Wollombi Music Festival is relocating from the Cessnock area, citing “prohibitive” council requirements as a major factor in the decision.
The festival announced the 2019 10th anniversary event from September 27-29 would be its last in Wollombi.
Co-organiser Adrian Buckley said Cessnock Council had been an “impediment” to the festival, which has sold out the past four years in a row.
He said the development application process was complicated and the costs kept growing with no assurance how much it would take to get it approved.
A council spokesperson said after the DA was lodged in March last year, council asked the organisers to submit more information to address issues as required by council’s planning controls.
“The issues generally related to traffic arrangements, noise generation, affectation of the site by flooding and bushfire, event security, management of alcohol, and evacuation arrangements in the event of an emergency,” the spokesperson said. “Council’s requirements for temporary events are consistent and each application is assessed on its merits.”
Being a rural event the bushfire requirements included having an Asset Protection Zone, the size of which Mr Buckley described as “quite astronomical”.
“We would have to build a structure to house every single person in case there was a bushfire,” he said.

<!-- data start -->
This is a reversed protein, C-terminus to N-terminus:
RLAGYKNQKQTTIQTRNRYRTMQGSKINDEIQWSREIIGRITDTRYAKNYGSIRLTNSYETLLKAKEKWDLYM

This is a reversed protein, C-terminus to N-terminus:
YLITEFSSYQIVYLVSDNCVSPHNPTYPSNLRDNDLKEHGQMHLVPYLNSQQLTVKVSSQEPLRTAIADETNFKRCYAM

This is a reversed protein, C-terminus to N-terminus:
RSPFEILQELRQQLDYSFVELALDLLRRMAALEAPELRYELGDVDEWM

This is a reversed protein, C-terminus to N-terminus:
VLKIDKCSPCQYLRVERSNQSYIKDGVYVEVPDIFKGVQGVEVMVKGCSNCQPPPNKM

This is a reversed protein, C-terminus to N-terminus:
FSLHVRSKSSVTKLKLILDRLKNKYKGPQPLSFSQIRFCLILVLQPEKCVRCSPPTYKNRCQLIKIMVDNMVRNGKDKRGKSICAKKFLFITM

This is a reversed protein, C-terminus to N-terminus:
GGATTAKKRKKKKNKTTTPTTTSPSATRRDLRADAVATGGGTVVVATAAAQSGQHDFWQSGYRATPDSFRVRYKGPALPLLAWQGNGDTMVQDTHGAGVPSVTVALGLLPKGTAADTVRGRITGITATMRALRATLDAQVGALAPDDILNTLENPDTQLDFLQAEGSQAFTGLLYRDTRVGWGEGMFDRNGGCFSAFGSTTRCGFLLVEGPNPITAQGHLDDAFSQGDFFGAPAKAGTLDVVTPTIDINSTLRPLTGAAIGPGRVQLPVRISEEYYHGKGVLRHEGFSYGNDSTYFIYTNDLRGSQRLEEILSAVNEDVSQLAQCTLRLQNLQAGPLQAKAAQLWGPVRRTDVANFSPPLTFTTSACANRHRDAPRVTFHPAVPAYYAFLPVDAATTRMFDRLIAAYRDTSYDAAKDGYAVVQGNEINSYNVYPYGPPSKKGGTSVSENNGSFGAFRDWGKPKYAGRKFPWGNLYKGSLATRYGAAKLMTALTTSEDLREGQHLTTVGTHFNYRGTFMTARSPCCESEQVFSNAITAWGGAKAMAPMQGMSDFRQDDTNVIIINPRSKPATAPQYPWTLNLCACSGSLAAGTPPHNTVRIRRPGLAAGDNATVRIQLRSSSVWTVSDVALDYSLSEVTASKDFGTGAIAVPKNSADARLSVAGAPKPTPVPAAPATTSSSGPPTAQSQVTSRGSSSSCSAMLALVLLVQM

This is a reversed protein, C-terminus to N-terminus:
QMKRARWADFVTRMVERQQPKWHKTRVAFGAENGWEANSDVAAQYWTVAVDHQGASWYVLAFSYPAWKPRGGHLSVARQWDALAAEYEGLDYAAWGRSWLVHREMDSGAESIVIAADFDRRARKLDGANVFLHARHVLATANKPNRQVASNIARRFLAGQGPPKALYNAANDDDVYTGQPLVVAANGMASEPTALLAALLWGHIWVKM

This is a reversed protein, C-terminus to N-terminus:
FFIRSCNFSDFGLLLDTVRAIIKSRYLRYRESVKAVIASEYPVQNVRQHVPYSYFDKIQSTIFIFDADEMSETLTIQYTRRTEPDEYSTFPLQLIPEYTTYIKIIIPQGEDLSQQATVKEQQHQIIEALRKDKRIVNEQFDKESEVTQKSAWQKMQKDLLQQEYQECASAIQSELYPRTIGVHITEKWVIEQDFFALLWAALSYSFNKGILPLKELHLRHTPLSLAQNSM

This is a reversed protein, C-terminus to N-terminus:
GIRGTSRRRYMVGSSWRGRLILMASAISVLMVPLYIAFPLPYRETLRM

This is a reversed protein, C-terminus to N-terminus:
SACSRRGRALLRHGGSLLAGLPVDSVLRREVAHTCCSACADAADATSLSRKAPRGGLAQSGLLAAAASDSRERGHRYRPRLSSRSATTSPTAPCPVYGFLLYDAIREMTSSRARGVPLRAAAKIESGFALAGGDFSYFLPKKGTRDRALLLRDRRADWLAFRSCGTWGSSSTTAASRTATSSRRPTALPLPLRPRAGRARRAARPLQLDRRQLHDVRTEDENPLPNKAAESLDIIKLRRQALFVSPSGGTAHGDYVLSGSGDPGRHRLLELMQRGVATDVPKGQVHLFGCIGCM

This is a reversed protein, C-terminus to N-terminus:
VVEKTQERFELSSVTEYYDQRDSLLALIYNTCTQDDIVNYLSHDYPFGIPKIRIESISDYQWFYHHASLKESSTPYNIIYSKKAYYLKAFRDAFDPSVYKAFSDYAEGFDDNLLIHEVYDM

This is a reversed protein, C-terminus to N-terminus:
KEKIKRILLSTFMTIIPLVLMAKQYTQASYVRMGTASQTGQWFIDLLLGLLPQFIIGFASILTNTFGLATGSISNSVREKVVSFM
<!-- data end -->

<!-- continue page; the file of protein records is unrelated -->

“And we weren’t allowed to liaise with the RFS (Rural Fire Service), it had to be done through council. So it was really important we had people in Cessnock City Council advocating for us.
“But I felt we were represented poorly. I don’t think Cessnock City Council took what I would call a collaborative approach.”
Council claims it encouraged them to discuss the matter directly with the RFS and said “any information submitted by the applicant was forwarded to the RFS by council”.
But Mr Buckley said with the extra requirements, the event turned into a “money pit” meaning it would be more viable to withdraw the DA and run a smaller event.
“We spent so much money on consultants, and there was no certainty if we spent another $10,000 we would get the DA over the line.”
Mr Buckley said being an independent festival, they didn’t have the cashflow of the larger vineyard gigs.
He said the event had done huge things for the area.
“It really is a grassroots event. It was born in Wollombi. We know a lot of people will stay in accommodation, we know the cafes are full. We know people who have moved to Wollombi because of the festival. All of that is going to be lost,” he said.
Mr Buckley said it was “highly likely” the event would move from the Hunter Valley and that they were exploring options on the Central Coast.